Before Covid I often found myself in Las Vegas to speak. Sometimes I got to wander off the beaten path of the strip and on one particular trip I was on Fremont Street in old Las Vegas.
I saw a sign for a craft brewery inside one of the older casinos and decided to check it out.
The bar was nearly empty except for one very big human being with a shaved head and a long beard. He was wearing a sleeveless shirt and had a biker wallet in his back pocket connected to his belt by a chain.
I flashed back to my childhood. My mother would have whispered, “Avoid eye contact. We don’t want any trouble.”
I took a stool a safe distance down the bar from the other patron. I wanted to order a tasting flight and was especially keen on a seasonal beer that was supposedly available. The bartender informed me they had just run out and that I was out of luck,
The big guy overheard our conversation and spoke up in a surprisingly high pitched and gentle voice. “I have a taster of that beer if you’d like to try it” and he pushed his glass toward me.
My brain was doing a quick recalibration. My perception of this gentleman didn’t match the reality. I also didn’t want to offend him just in case there was a hard core thug buried beneath a soft spoken voice.
Thank you, I said, and tried the beer.
That broke the ice and we began a far ranging conversation initially motivated by our mutual love of beer. We shared beer trivia and information about great beers and new breweries. He had the same love of beer I have.
I found out the man’s name was Tiny. He was visiting from Oklahoma with his mother. “Mom loves to come here and I love to bring her out when I can to make her happy.” Tiny struck me as a caring son and truly nice human being.
I learned nothing of his politics, or who he voted for or his religious beliefs or lack thereof. They didn’t matter, and if they’d have come up, I can’t imagine he’d have presented them in an insensitive way nor that I would be in any way offended if we saw things differently.
After imbibing a responsible amount of beer I needed to leave, but Tiny stayed as that’s where his mother had decided to meet him when she came back from her walk. I left having spent an enjoyable time with a new friend having a fascinating conversation.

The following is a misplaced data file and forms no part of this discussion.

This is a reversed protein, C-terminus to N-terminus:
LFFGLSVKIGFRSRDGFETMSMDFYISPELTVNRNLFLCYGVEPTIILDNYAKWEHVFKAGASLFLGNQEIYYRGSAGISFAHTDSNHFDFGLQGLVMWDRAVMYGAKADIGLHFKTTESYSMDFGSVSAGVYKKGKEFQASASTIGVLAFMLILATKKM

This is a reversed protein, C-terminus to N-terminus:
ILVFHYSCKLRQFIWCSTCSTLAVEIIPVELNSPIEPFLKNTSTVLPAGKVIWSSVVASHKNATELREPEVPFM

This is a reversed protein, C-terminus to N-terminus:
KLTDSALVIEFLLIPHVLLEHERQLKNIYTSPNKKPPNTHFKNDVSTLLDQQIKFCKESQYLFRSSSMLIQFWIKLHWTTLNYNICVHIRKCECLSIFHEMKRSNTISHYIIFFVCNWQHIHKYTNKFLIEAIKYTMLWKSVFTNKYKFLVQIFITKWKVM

I remember that time fondly. I was reminded of so many things, some obvious and some more subtle.
Our need for safety and security makes us assess people and situations quickly. And that often if not always serves us well. But when we make snap judgements, we close ourselves off to more information. Being cautious is prudent but being closed off isn’t. It can cause us to incorrectly misread people.
Rapport is based on the idea that we are more likely to like people like us, and appearance is one of the first obvious signs that determines it. No matter how many times we are reminded, why is it so easy to dismiss others who look so different? Tiny was a gem of a human in an unusual package based on my experience. But my experience and your experience is incomplete. There are wonderful people hidden in odd or off-putting appearances. And there are some terrible human beings packaged attractively. And although we like to think appearances indicate beliefs and attitudes, they often don’t.
One of my favorite baristas where I get my coffee looks as little like me as someone can. He has multi-colored hair among several distinguishing traits. And he is one of those gems of a human being who brightens my day every time I see him.
I encountered Tiny long before the civil unrest and divisiveness we experiencing now in the United States. Normal life is far more challenging. Tribalism has increased, factions don’t just disagree but often openly hate, and we are wary if not afraid of those who look different from us. I am greatly saddened by this.
The superficial–appearance being primary–are far less predictive than behavior. It doesn’t matter what you look like, breaking the law, looting and rioting expose your true character for all to see. You can do it but you can neither excuse it nor justify it.
Snap judgement and conclusions rarely serve us well. When I think about Tiny, and my encounter with him, it reminds me that is doesn’t have to be this way. I can’t change you, but I can change me. And you can choose to be a little more open to the idea that if great people often look really different they also sometimes think really differently than we do. We can disagree with the idea without hating the thinker. Behavior is a far better indicator of character and integrity than bumper stickers or social media memes.
I’ve never crossed paths with Tiny in the intervening years, but I think of him periodically and appreciate him for the tiny reminders he gave me.
Mark Sanborn is an award winning speaker and Leadership Expert in Residence at High Point University, the Premier Life Skills University. For more information about his work, visit www.marksanborn.com. He also teaches professional speakers and leaders how to increase their messaging and public speaking effectiveness. Learn more here.